WFE Focus Team , London , World Federation of Exchanges | May 2018

 

We talk to Oscar N. Onyema, CEO, NSE following the recent Building African Financial Markets (BAFM) seminar, held under the umbrella of the African Securities Exchanges Association (ASEA), of which Oscar is the President.

NSE has recently been confirmed as the host of the 22nd Annual Conference of the African Securities Exchanges Association (ASEA) in November 2018. As the President of ASEA since November 2014, what is your vision for the association? And how important is it for Nigeria to be hosting the next ASEA meeting?

I am immensely pleased that The Nigerian Stock Exchange (NSE or the exchange) will be hosting the 22nd edition of the flagship conference of the African Securities Exchanges Association (ASEA or the Association), given Nigeria’s unique position in the Association and Africa. This event is coming at a time when Nigeria has turned a corner from its first recession in over two decades, to emerge as the best performing bourse in Africa and 3rd best performing globally in 2017. This story of resilient growth is at the very heart of this year’s conference, themed 'Champions on the Rise: Africa's Ascension to a More Sustainable Future'.

My tenure as ASEA’s President comes to an end soon, so it gives me the opportunity to address your question on my vision for ASEA in two parts. The first being what my vision for the Association was when the mantle of leadership was handed over to me, and what we have achieved in that space of time, and the second being what my vision for ASEA will be after I pass the baton.

My vision for the Association has been to build partnerships that are of strategic benefit to all members of the organisation, and to enhance the capacity of member exchanges to deliver on the Association’s vision of enabling African exchanges to be significant drivers of economic and societal transformation of Africa by the year 2025. We have executed on a number of strategic partnerships, notably the ASEA-AfDB African Exchange Linkage Project (AELP), while also increasing ASEA’s membership with eight new members.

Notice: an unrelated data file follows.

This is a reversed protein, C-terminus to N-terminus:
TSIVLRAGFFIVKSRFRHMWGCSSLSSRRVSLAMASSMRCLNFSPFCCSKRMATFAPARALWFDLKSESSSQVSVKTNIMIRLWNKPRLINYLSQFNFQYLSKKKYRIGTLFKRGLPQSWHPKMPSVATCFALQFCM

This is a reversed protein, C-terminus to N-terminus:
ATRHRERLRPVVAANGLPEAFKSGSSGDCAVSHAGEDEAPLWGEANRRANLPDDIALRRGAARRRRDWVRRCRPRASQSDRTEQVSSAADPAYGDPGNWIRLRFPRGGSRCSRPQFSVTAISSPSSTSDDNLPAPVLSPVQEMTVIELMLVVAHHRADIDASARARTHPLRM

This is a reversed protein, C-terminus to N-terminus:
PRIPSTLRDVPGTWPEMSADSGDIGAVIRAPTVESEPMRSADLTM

To build capacity across our member exchanges, in 2017 we partnered with the Chartered Financial Analyst (CFA) Institute to provide discounts for staff of ASEA member exchanges and their respective members, and the Chartered Institute for Securities & Investment (CISI) to develop a common certification programme across the 28 ASEA member exchanges. Also in 2017, ASEA signed a strategic agreement with the Financial Sector Deepening Africa (FSD Africa) to promote the development of African capital markets. Under this partnership FSD Africa provides ASEA with technical and financial assistance towards ASEA’s annual conferences, our new online data portal, and recently launched African Exchanges Secondment Programme.

Looking forward, I would like to see increased sophistication and burgeoning international interest in African capital markets, not just because it will show that the ground work that we have laid in the past few years was rightfully done, but also to promote growth opportunities for Africa’s global financial markets.

Oscar, please outline the strategic priorities for NSE for 2018, and the key projects the exchange is working on at the moment.

Your question is quite timely, as the exchange is presently transitioning to a new four-year strategic plan that seeks to position us as Africa’s Preferred Exchange Hub. Our plan commences this year and runs through 2021. The first priority will be to ensure the continuity and completion of ongoing market development initiatives such as the launch of derivatives and the successful demutualisation of The Exchange.

We have also restructured the organisation to become more nimble and agile, ensuring that we recruit key talent where we do not have the required skill-sets internally. As part of our restructuring exercise, we will embark on a wholesale corporate shift from product-centricity to customer-centricity. Over the past few years, the exchange has developed a bouquet of products and services that we believe has brought delight to our customers in the retail and institutional space, but we think we have just scratched the surface in terms of providing customer satisfaction. Going forward, we will engage with our customers across all segments with a view of gaining a sound understanding of what their drivers of value are. This will help us create customised solutions tailored to providing flexibility in saving and accessing capital at all phases of the investor and issuer lifecycle.